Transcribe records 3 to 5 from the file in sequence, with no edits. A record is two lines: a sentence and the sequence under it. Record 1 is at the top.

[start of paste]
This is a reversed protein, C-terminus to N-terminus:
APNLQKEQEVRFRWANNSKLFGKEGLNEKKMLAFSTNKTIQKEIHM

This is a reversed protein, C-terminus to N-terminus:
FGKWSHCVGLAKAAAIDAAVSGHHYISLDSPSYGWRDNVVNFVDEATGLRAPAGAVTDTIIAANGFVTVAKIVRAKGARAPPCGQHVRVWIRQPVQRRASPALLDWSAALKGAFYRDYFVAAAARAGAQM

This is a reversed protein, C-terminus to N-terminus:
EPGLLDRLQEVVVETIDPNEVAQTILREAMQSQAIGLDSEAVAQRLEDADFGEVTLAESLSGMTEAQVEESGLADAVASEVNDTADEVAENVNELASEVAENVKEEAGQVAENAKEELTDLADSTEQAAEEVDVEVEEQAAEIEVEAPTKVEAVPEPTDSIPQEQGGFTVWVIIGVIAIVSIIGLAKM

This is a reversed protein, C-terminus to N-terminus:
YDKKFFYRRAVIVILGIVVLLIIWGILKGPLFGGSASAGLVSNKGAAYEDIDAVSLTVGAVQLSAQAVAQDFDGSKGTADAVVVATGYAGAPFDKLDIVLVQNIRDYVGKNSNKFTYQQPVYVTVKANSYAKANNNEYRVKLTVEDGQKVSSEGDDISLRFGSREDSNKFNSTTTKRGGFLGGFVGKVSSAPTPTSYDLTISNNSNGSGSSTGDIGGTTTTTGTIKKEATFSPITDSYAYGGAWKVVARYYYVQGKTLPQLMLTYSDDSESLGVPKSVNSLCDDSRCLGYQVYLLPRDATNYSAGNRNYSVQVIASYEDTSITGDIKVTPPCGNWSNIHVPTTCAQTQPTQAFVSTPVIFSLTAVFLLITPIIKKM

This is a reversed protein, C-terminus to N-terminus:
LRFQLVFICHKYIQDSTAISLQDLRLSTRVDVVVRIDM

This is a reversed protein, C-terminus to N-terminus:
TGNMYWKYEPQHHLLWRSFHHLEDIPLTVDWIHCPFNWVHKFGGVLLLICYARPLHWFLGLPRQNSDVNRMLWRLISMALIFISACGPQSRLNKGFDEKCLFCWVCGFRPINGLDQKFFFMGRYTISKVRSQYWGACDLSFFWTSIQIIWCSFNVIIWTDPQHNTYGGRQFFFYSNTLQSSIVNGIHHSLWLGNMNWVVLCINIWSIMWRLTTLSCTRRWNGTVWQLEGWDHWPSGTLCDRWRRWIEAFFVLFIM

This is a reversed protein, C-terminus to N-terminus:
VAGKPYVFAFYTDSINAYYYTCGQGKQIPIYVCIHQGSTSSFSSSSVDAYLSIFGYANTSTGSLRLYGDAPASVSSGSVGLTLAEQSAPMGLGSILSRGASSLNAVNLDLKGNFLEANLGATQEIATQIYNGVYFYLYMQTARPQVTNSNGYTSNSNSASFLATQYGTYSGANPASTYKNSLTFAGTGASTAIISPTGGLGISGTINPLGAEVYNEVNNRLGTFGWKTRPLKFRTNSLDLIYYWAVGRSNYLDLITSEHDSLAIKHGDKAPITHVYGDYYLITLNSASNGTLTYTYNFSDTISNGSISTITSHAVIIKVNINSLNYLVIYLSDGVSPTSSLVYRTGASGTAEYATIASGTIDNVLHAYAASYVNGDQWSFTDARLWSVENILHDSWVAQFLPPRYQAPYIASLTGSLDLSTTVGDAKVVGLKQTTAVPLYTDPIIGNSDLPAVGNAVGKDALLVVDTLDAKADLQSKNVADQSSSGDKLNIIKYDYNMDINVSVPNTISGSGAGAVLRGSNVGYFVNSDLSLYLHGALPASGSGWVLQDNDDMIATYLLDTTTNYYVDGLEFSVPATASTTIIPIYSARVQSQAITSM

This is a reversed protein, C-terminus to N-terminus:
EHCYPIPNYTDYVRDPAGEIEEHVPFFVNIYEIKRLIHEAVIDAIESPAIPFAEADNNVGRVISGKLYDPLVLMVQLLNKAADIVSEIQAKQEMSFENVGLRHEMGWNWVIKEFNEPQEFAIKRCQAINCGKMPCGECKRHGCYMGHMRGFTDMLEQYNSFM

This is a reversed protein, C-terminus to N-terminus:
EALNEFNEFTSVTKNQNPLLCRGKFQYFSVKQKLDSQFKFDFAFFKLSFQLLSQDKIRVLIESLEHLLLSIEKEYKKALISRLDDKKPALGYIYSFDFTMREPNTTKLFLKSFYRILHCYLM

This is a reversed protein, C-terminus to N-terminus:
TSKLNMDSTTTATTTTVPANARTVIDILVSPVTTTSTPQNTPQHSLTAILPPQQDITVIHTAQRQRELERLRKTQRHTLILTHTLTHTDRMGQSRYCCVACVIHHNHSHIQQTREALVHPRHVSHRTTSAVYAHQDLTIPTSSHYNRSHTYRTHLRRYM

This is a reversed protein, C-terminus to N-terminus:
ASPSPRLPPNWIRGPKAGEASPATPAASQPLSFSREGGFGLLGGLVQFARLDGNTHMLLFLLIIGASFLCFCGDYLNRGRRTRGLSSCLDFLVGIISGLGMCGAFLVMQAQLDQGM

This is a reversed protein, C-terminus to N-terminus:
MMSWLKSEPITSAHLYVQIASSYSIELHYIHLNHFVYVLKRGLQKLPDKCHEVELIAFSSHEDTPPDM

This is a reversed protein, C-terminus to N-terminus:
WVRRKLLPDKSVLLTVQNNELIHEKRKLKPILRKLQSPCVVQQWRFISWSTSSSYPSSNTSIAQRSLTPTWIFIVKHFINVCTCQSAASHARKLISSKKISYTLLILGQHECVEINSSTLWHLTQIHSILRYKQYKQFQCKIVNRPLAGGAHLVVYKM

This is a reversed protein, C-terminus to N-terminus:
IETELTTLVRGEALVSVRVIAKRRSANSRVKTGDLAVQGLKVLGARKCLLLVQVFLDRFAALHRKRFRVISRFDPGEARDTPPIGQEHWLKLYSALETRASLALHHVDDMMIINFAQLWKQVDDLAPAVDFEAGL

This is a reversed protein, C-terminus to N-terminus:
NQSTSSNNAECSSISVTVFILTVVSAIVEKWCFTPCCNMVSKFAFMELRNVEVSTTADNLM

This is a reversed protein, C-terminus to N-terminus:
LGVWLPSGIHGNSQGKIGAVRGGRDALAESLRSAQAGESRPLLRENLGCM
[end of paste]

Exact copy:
This is a reversed protein, C-terminus to N-terminus:
EPGLLDRLQEVVVETIDPNEVAQTILREAMQSQAIGLDSEAVAQRLEDADFGEVTLAESLSGMTEAQVEESGLADAVASEVNDTADEVAENVNELASEVAENVKEEAGQVAENAKEELTDLADSTEQAAEEVDVEVEEQAAEIEVEAPTKVEAVPEPTDSIPQEQGGFTVWVIIGVIAIVSIIGLAKM

This is a reversed protein, C-terminus to N-terminus:
YDKKFFYRRAVIVILGIVVLLIIWGILKGPLFGGSASAGLVSNKGAAYEDIDAVSLTVGAVQLSAQAVAQDFDGSKGTADAVVVATGYAGAPFDKLDIVLVQNIRDYVGKNSNKFTYQQPVYVTVKANSYAKANNNEYRVKLTVEDGQKVSSEGDDISLRFGSREDSNKFNSTTTKRGGFLGGFVGKVSSAPTPTSYDLTISNNSNGSGSSTGDIGGTTTTTGTIKKEATFSPITDSYAYGGAWKVVARYYYVQGKTLPQLMLTYSDDSESLGVPKSVNSLCDDSRCLGYQVYLLPRDATNYSAGNRNYSVQVIASYEDTSITGDIKVTPPCGNWSNIHVPTTCAQTQPTQAFVSTPVIFSLTAVFLLITPIIKKM

This is a reversed protein, C-terminus to N-terminus:
LRFQLVFICHKYIQDSTAISLQDLRLSTRVDVVVRIDM